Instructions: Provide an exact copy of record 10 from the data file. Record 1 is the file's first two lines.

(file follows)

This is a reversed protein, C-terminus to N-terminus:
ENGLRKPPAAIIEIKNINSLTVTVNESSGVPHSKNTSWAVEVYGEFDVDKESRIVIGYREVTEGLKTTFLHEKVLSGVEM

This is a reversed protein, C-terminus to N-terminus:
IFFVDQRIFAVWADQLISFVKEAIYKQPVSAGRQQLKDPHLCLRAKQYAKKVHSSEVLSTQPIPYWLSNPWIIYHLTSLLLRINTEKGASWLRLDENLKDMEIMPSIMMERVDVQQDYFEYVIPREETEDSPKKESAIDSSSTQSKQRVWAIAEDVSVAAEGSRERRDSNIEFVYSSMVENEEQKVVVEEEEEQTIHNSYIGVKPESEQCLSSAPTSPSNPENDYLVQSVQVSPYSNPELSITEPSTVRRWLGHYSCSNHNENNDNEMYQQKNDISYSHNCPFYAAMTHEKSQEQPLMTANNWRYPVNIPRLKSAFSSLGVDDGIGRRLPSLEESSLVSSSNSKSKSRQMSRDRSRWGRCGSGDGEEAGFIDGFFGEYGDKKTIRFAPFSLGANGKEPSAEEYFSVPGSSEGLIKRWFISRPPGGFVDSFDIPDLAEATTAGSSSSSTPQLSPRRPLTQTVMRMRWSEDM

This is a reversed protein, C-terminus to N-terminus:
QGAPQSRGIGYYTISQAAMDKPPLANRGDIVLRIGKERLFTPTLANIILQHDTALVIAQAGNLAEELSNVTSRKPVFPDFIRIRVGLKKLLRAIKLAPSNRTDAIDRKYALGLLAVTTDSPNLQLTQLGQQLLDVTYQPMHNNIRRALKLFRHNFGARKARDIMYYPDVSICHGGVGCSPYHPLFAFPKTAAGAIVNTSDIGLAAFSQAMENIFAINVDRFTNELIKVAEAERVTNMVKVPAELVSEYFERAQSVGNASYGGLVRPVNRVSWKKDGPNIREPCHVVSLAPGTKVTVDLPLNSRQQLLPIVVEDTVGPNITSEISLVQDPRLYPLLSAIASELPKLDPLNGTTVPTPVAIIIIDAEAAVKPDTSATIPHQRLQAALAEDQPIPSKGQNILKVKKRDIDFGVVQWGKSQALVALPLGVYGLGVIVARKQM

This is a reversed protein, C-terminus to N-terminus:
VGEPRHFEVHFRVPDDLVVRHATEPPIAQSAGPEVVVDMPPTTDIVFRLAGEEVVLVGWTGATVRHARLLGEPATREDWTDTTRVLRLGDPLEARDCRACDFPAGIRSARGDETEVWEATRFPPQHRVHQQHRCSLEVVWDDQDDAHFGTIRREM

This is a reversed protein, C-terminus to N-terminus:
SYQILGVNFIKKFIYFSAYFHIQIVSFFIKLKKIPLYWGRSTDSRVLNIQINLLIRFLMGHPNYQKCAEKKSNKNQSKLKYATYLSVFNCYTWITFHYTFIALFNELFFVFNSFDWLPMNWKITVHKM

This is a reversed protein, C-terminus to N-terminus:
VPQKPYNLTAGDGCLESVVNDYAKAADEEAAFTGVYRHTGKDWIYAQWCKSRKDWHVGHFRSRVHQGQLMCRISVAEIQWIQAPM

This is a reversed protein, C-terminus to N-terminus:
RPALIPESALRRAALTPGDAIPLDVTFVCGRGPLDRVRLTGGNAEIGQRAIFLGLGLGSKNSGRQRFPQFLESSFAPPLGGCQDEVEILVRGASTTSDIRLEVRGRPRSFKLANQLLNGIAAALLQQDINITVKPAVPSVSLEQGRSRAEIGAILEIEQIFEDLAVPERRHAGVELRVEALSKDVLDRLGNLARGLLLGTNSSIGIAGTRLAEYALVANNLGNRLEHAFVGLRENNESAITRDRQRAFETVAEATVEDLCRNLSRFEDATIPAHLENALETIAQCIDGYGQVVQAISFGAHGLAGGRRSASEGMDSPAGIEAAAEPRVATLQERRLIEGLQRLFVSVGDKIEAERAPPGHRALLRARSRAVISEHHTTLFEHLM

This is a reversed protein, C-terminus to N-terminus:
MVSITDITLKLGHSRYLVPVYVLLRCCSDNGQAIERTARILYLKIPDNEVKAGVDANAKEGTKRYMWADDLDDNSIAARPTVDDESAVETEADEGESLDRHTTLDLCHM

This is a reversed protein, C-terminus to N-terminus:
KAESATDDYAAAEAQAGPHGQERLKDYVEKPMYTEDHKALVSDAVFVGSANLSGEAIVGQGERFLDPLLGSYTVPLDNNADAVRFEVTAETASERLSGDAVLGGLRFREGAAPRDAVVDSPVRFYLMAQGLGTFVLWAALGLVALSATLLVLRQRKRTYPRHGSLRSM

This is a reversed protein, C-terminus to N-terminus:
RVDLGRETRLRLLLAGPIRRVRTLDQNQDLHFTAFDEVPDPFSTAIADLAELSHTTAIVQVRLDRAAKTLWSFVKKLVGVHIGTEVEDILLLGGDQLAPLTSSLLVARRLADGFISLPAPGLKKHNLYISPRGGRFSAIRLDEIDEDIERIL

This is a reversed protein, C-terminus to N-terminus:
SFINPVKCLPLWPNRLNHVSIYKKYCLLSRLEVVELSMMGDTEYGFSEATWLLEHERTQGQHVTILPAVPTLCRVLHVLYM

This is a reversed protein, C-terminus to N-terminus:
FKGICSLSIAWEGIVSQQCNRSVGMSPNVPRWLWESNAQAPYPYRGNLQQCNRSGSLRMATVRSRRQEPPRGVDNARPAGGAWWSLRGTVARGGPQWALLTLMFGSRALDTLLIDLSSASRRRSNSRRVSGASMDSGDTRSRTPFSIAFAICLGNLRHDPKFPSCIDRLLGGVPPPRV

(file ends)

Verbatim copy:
This is a reversed protein, C-terminus to N-terminus:
RVDLGRETRLRLLLAGPIRRVRTLDQNQDLHFTAFDEVPDPFSTAIADLAELSHTTAIVQVRLDRAAKTLWSFVKKLVGVHIGTEVEDILLLGGDQLAPLTSSLLVARRLADGFISLPAPGLKKHNLYISPRGGRFSAIRLDEIDEDIERIL